Posted in True Stories

Migration is within us – will we choose life or death?


I don’t know about you but whenever I get stressed and don’t know what to do… I feel a migration movement coming on.  What I mean is I want to get up from where I am at and move to another place.  You’ve heard the grass is greener on the other side?  I’ve often wondered if this is attached to migration.  In the case of passing from this life to the next.  I do believe the grass is definitely greener on the other side, at least for me.

Whenever the Lord allows me to go back to Kenya my dream is to travel all around the perimeter of Kenya  and to see the great migration that occurs yearly.  It is a natural instinct for literally millions of animals who migrate from Kenya to Tanzania.  About Travel says,

The great annual migration of millions of zebra, wildebeest (gnu) and other antelope in East Africa tops almost every list of safari experiences. When you plan your trip, you’ll need information about the annual migration, the best times to witness this wildlife spectacle, where to stay, and when to see it in Kenya and Tanzania.

The Migration

Each year around 1.5 million wildebeest and 300,000 zebra (along with other antelope) gather up their young and start their long trek from Tanzania’s Serengeti Plains, further north to Kenya’s Masai Mara National Reserve. They go in search of food and water. Their journey runs in a clockwise circle and the animals cover a distance of around 1800 miles. It’s a tough journey, and every year an estimated 250,000 wildebeest don’t make it.

One of the most spectacular sights of the migration is when the herds gather to cross the Grumeti River (Tanzania) and the Mara River (Kenya) from July through September.

Psalm 23 reminds me of this distinct urge and how David must have felt when he was tending his flock and they had this sudden urge to migrate!  When are we comfortable with passing from one dimension into the other.  In David’s case he was hunted, betrayed, and pursued by his enemies in an attempt to keep him from his inheritance.  This was a position and place to which he had not yet arrived, yet I believe deep within him the urge to continue through trauma, stress and trials moved him to not give up and to pursue the unknown.  I wonder if he was choosing life here, and wanting what only death could bring… a migration to the other side where rest, peace and eternity reigns supreme.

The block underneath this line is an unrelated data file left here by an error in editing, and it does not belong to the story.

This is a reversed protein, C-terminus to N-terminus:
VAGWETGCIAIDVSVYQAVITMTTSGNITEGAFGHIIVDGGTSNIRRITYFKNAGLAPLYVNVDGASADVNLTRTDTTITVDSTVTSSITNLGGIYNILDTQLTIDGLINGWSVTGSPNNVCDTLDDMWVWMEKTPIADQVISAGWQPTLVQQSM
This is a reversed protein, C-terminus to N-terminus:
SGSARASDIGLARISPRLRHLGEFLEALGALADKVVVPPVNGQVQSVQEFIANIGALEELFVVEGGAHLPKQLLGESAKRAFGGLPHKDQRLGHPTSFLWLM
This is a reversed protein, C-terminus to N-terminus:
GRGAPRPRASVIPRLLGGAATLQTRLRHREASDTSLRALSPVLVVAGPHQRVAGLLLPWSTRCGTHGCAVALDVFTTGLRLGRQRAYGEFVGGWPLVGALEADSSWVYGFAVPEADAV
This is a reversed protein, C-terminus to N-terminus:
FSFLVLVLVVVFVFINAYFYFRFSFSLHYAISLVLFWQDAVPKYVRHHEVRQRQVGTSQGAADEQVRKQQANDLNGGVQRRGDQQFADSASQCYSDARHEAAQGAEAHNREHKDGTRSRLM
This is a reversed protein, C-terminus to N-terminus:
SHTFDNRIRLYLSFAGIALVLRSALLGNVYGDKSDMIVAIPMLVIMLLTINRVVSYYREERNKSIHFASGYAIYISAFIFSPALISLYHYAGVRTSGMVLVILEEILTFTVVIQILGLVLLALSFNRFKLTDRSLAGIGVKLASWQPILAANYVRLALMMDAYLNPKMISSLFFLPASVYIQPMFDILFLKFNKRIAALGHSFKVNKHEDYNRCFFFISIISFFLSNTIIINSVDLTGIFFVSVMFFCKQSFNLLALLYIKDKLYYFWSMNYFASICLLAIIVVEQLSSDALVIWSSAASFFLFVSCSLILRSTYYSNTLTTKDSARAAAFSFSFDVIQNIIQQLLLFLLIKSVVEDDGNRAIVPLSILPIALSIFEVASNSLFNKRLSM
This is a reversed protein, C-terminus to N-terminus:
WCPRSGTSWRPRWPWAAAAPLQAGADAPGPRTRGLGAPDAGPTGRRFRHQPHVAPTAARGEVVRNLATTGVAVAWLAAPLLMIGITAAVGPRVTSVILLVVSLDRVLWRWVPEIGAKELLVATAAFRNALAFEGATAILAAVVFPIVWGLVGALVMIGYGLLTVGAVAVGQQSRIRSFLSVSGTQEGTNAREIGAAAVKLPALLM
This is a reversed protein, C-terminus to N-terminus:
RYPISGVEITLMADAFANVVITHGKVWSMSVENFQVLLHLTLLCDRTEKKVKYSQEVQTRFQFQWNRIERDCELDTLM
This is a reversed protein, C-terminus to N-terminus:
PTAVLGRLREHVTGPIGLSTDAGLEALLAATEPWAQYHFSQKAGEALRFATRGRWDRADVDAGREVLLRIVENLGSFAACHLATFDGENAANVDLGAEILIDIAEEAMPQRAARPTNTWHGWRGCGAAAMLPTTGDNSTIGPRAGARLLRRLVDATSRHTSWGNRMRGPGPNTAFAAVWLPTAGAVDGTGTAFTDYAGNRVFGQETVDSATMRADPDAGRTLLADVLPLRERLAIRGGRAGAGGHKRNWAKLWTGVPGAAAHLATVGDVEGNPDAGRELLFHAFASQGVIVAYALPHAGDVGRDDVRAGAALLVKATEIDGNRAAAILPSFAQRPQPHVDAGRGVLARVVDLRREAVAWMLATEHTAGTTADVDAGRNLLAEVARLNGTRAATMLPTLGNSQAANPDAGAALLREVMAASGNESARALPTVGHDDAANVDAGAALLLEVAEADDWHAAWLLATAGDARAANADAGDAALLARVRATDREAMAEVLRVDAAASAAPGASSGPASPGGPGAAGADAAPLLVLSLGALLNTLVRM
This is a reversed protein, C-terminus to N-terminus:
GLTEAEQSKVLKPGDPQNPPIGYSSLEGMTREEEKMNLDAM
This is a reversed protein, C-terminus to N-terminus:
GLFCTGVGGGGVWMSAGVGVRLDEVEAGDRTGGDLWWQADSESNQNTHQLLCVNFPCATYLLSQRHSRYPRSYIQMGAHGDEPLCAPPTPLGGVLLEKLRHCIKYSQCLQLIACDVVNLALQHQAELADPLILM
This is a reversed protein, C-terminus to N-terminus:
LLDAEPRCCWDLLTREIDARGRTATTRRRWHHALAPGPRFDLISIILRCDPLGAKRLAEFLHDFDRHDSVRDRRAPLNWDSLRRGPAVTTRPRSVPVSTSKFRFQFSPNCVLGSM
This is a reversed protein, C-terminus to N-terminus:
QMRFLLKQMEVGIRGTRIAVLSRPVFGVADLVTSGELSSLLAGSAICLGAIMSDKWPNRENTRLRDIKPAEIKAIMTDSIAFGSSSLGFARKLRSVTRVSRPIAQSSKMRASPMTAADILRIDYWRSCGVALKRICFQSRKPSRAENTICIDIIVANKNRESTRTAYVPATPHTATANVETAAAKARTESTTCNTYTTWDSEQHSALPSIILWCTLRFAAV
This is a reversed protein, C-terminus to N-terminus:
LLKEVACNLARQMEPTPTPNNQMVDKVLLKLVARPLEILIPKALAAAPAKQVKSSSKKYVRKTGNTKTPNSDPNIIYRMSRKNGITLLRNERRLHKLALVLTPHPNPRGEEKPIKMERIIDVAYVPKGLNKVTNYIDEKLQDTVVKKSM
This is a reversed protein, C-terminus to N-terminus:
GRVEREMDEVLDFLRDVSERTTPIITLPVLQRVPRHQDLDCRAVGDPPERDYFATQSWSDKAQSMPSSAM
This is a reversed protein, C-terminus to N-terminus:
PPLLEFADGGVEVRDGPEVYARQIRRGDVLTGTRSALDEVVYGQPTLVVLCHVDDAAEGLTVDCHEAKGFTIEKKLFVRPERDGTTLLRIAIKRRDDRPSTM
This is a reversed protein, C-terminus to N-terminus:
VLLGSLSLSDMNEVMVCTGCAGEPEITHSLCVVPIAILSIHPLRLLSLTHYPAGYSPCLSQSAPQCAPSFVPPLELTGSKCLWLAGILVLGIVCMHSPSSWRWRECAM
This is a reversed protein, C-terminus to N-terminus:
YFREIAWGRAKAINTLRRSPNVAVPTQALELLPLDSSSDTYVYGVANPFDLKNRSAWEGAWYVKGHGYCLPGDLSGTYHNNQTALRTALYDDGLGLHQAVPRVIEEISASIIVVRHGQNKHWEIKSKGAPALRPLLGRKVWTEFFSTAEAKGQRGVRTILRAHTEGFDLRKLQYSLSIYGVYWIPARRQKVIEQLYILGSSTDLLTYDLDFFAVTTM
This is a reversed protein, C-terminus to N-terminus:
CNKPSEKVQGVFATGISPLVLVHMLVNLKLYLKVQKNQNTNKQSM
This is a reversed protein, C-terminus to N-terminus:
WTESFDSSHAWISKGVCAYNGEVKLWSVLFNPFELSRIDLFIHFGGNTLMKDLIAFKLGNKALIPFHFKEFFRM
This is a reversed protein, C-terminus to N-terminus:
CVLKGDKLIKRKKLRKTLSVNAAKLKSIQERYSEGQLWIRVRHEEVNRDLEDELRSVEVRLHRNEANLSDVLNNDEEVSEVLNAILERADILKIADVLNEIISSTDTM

Psalm 23

A psalm of David.

The Lord is my shepherd, I lack nothing.
    He makes me lie down in green pastures,
he leads me beside quiet waters,
    he refreshes my soul.
He guides me along the right paths
    for his name’s sake.
Even though I walk
    through the darkest valley,[a]
I will fear no evil,
    for you are with me;
your rod and your staff,
    they comfort me.

You prepare a table before me
    in the presence of my enemies.
You anoint my head with oil;
    my cup overflows.
Surely your goodness and love will follow me
    all the days of my life,
and I will dwell in the house of the Lord

The Brook, Valley and River of Kidron (Cedron)

1 Kings 2:371599 Geneva Bible (GNV)

37 For that day that thou goest out, and passest over the river of Kidron, know assuredly, that thou shalt die the death: thy blood shall be upon thine own head.

Nehemiah 2:151599 Geneva Bible (GNV)

15 Then went I up in the night by the brook, and viewed the wall, and turned back, and coming back, I entered by the gate of the valley, and returned.

Jeremiah 31:401599 Geneva Bible (GNV)

40 And the whole valley of the dead bodies, and of the ashes, and all the fields unto the brook of Kidron, and unto the corner of the horsegate toward the East, shall be holy unto the Lord, neither shall it be plucked up nor destroyed anymore forever.

It is interesting to study about this brook and valley and the filled and unfulfilled prophecies.  You can read about the first and last time this brook and valley are mentioned Click here.

The darkest valley is spoken about in scripture.  Before you come to it you must go over the brook of Kidron.  David walked over it, Nehemiah, Jeremiah….then finally Jesus and his disciples on the way to the garden of Gethsemane on the night he was betrayed. The famous song says, “we all have to walk that lonesome valley by ourselves.”  Migration comes to us all to make that walk from this life to the next.  I have chosen to walk in the way of Jesus.  He went before me, but He is still with me.

If you would like to learn more about the Journey Jesus took over the Brook of Cedron I would be happy to share with you, your small or large group!  Email me at

Posted in True Stories

Holy Experience – When All Hope Feels Like a Drought


When All Hope Feels Like a Drought

Posted: 25 Jul 2012 10:43 AM PDT

Aman can watch the sky like a plea.

“And we didn’t get nothing — not one drop.”

That’s what the farmer’s wife said to me before breakfast.




How she headed home from town in a flat-out gully washer of a rain, thinking this was finally it — the whole dark sky like the ocean coming to find dry land, and she was just certain of it, the rain splatting across her windshield like a certain promise coming right now.